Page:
ment attending a Presidential election, wilie
this very question of your propor status is tl
vital issue, renders it well nigh impossible I
arrivo at satisfactory conclusions. The ba
consideration, however, which 1 have been ab
to give to the subject has led me to son;
conclusions, which I offer with great dif?denc
but in entire good laith. I proposo to try t
escapo from our difficulties by reversing th
process that brought us into them when yo
appealed to arms to decide a disputed questio
of constitutional construction and sot the fat
of slavery upon tho ordeal of battle. You took, a
it seems to mo, the first irreversible false stor
You refused to abide by the decision of tho tri
bunal provided by tho constitution; and yoi
would not accept the verdict of tho people, ren
dered uudertho constitutional form, when ad
verso to you. Tho barriers which had beei
provided for just such au emergency you ii
heat and impatience threw down. No writtei
constitution can possibly be made stron;
enough in itself to restrain the people unies.1
they themselves axe calm and wise enough t<
see, even in their hottest moments, even wber
the temptation to grasp a coveted object oi
secure a threatened end is most overwhelm?
ing, that in the long run, and upon
abalance of contingencies, they wil[ be hap?
pier by observing, scrrpulously, their self-im?
posed limitB. They may have to lose or defer
a cherished hope, that they may not by and by
be obliged to suffer a degraded ill; but tho pas?
sions which the slavery agitation aroused were
too fierce for argument, too impatient for the
tedious processes of the law. The ee*ond
step was taken by us when we broko from Pres?
ident Lincoln's calm, peaceful and constitu?
tional way, and dashed our mad course in our
turn through the organic law. Mr. Lincoln's
uind was legal and moderate, and he moved
carefully in a well-considered way. Mr.
Sumner's mind is theoretical and extreme,
and very impatient of any restraints. He
must leap instantly to his end even if
the heavens fall, and upon him eventually
fell the mantle ol' leader of Ihe Republi?
can party, and to his inspiration, more than
any other man, is due the Reconstruction acts.
The same measures ruled the hour which had
already wrought your ruin. Your leaders could
not brook their threatened fate in the Union:
ours could -ot postpone for a moment their
promised fortune. It seems to me that if you
trace out the process it is ultimately the same
in the ono case and in the other. It was in
both casc3 what I have oalled political intem?
perance. Neither party had faith enough in
their cause ? or their Mlow-citizens, or
patience enough in natural and regr.hr me?
thods, or confidence enouph in tho supreme
law which our fathers gave us, to bide their
time in the assured conviction that the great?
est good for all must eventually result. You
have suffered the penalty of your intemperu
and you are feeling its effects bitterly to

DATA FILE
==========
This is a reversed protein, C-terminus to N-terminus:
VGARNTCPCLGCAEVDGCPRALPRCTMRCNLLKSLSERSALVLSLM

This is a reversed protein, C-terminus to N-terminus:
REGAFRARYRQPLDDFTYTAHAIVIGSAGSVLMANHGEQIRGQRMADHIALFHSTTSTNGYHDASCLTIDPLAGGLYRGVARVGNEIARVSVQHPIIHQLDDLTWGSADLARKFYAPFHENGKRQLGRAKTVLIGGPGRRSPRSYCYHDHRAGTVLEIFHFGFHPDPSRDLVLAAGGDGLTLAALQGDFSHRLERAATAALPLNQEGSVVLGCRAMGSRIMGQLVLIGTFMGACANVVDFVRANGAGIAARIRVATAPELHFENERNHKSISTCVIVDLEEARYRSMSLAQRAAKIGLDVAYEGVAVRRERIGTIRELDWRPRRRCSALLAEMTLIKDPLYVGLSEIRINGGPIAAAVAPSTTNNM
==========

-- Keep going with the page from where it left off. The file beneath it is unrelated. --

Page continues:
TVe, too, if I am not very much mistaken,
a day of reckoning in store for us-a p ii
sobering from our debauch. If wepersif
is impossible for any tolerable governi
to continue long, for it will deg
rate into a mere squabble of
tending factions for a chance to opp
for a time their less active or less nume
opponents. Now, you can see clearly enc
to-day where your interest lies, if you iw
the constitution. It is not hard to find
reason. You need most terribly just that;
tecting medium interposed between you
the govermug majority. A constitntioi
meant for just that-to mitigate and distril
the blows of majorities. Some day, I havi
doubt, we shall sec in Massachusetts the m
of its operation as clearly as you do now, b
fear that it will not be until we are in a min
ty, andlook in vain for the shield wo th
away to ward somo threatening b
But to you, my friends, this necessity
pressiug, is overbearing. Something you rx
have, you think, or perish. Now, with
going so far as that, I believe that the v
best thing for you to try to get back is
Constitution of the United States. Now;
are substantially prisoners of war, held
military force, and liable at any time to fart
orders from the majority. 1 do not intent
speak disrespectfully of your State gove
mcnt, and I would especially urge the utm
ob.dienco to your de fado rulers; but I tak
that it would not be long insisted upon here i
was understood that the North took no man
of interest in it. You want the original prii
pies of union restore 1; thc right of the State;
manage their own domestic affaira, without I
interference of the general government; f
the manifold checks and balances and distril
tion of powors, which our ancestors devif
and adjusted; and I agree with you that it
your only practicable escape from your j?
which Radicalism, North and South, has ms
of your good old State, so far as you are c<
cerned. And this bring3 us to the key of c
discussion. How can this be done? Why h
did it happen to need to be done? I mean t
last and proximate cause of your present unpi
tected position. It was, os I think, mail
because the extreme, impatient and fanatx
portion of tho governing party wore enable
partly in consequence of Mr. Lincoln's deat
and partly by tho indiscretion of the South,
overpower the calmer and more moderate mi
in the party, and wield its whole force agair
you. Now, I know that it is likely that mat
of you may feel a general and indiscriraina
detestation of the Republican party, involvi
the whole array in the denunciations wh i
you would liko to launch at their i